Tuneup for a VTEC engine

#1

My 99 Accord is due for a full tuneup (plugs, wires, cap & rotor). The prices i’ve been quoted are: $300 (from my usual mom & pop mechanic) and $380 from an independent mechanic up the road. Ouch. Not that I have a problem spending the money but I was just wondering why it is so much to do this simple maintenance? It is a 4 cyl engine. Thanks.

#2

For plugs wires cap & rotor you’d have to try pretty hard to spend more than $100, shouldn’t cost that much. This is pretty simple to do on your own, are you sure you’re not up for it? Besides, your “mom & pop” mechanic probably isn’t planning on using oem parts, which is a good idea for Hondas in particular. Did these shops give you an itemized list that said they were only doing plugs wire cap and rotor?

#3

Doing a tune-up on this engine is a pretty simple affair. You might want to ask friends, co-workers, etc if they know someone who’s piston-head (a person who repairs cars). You could then go out and buy the parts yourself which would save a lot of money, and then have the piston head install them at a reasonable price.

Tester

#4

Actually, to perform a proper tune-up (somewhat bad terminology to use anyway) there are a few additional steps that SHOULD be performed although it may be a cold day in Panama before many shops do it.

With plugs out compression should always be tested.
Distributor equipped cars should get a timing check even though in theory the timing should be correct. (One never knows if someone has dinked around with it, made an error during a timing belt change, etc.)
Thirdly, the valve lash should be inspected and adjusted as necessary.

I know the factory manuals may state you can drive until oblivion without ever checking valve lash but that is an idiotic recommendation. It should be checked initially around the 15k miles mark and every 30k miles after that at a maximum.
The only thing more idiotic than recommending 100k miles + valve lash checks is the recommendation that it be done “audibly” by a trained Honda tech.

No tech on earth can tell what valve lash is by listening to it. They could probably tell if one was too loose by excessive clattering but the silent ones are the ones you really have to worry about. Tight valves means decreased engine performance and eventually expensive cylinder head problems.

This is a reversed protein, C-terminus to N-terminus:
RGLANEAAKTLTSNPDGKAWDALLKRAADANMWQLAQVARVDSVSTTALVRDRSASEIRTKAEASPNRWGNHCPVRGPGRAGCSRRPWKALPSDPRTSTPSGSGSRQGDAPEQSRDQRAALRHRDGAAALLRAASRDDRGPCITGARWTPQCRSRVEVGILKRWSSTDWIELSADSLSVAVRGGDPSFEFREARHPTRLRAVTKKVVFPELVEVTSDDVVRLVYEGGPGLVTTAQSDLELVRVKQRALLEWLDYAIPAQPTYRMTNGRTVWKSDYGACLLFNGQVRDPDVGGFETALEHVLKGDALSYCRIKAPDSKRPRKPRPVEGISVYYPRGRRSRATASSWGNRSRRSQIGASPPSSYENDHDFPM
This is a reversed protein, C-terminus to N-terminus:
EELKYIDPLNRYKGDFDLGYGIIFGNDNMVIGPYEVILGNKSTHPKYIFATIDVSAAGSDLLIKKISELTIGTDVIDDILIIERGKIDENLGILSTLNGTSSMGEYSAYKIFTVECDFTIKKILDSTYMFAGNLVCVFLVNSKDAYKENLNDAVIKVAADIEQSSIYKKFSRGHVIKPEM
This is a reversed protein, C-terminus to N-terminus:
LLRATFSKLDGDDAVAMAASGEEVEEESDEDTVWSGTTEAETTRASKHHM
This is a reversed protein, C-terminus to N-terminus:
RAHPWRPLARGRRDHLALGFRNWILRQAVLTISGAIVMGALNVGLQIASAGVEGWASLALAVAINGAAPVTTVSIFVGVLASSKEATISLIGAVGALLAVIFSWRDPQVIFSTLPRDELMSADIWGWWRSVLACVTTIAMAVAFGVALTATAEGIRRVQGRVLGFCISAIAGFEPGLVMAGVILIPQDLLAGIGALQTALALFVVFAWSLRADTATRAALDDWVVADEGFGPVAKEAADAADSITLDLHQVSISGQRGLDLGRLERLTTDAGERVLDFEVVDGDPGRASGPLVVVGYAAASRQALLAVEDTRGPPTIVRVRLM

#5

Thanks,

The Honda Owner’s manual specifies adjusting valves “only if noisy” at the 30k intervals. I will ask my independent mechanic about this.

#6

I would wait to do the valves until your next timing belt replacement if you are not having any problems.

#7

Why do you think you need wires, cap and rotor? Is it called for in the owners manual? I have a 97 Accord with 150k miles on it and it still has the originals, only the plugs and air filter are changed at 30k intervals.

#8

Exactly my point. “Only if noisy” is a ridiculously asisnine recommendation because it’s the “silent ones” that often cause the most damage.

Honda USED to recommend 15k miles valve lash checks, but Honda and many other car makers have been on a crusade since about the mid 80s to make their cars appear to be more maintenance free in the interest of looking good to the car owners.
Kind of a “sure, there’s no need for this procedure” followed by “sorry, but the car went out of warranty before the damage surfaced”.

The owners manual is not always correct on this issue and some other issues also; such as not changing trans fluid on a regular basis, etc.
Honda is not the only one guilty of this.

As I said, there’s not a tech on earth that can determine valve lash with their ears - period - and anyone who says otherwise needs to be in rehab. The purpose of inspection is to make sure the lash is within specs rather than wind up with a very expensive problem.
(Do a net search about these Honda extended valve lash intervals and you’ll find some info on this subject)